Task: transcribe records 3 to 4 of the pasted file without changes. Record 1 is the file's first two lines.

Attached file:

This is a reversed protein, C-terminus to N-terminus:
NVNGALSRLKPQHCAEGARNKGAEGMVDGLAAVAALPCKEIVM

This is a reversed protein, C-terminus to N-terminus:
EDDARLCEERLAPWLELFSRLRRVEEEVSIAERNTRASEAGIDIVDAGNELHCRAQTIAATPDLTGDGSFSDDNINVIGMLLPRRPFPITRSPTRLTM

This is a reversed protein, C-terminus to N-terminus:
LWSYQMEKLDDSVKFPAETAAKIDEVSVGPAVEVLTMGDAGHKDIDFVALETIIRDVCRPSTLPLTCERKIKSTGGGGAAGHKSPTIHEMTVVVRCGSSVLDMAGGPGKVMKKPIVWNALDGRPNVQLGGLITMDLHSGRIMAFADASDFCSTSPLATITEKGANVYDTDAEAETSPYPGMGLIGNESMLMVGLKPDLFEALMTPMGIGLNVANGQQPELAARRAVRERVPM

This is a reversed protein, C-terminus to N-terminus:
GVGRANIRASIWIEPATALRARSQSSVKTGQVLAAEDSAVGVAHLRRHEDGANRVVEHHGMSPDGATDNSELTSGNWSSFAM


This is a reversed protein, C-terminus to N-terminus:
LWSYQMEKLDDSVKFPAETAAKIDEVSVGPAVEVLTMGDAGHKDIDFVALETIIRDVCRPSTLPLTCERKIKSTGGGGAAGHKSPTIHEMTVVVRCGSSVLDMAGGPGKVMKKPIVWNALDGRPNVQLGGLITMDLHSGRIMAFADASDFCSTSPLATITEKGANVYDTDAEAETSPYPGMGLIGNESMLMVGLKPDLFEALMTPMGIGLNVANGQQPELAARRAVRERVPM

This is a reversed protein, C-terminus to N-terminus:
GVGRANIRASIWIEPATALRARSQSSVKTGQVLAAEDSAVGVAHLRRHEDGANRVVEHHGMSPDGATDNSELTSGNWSSFAM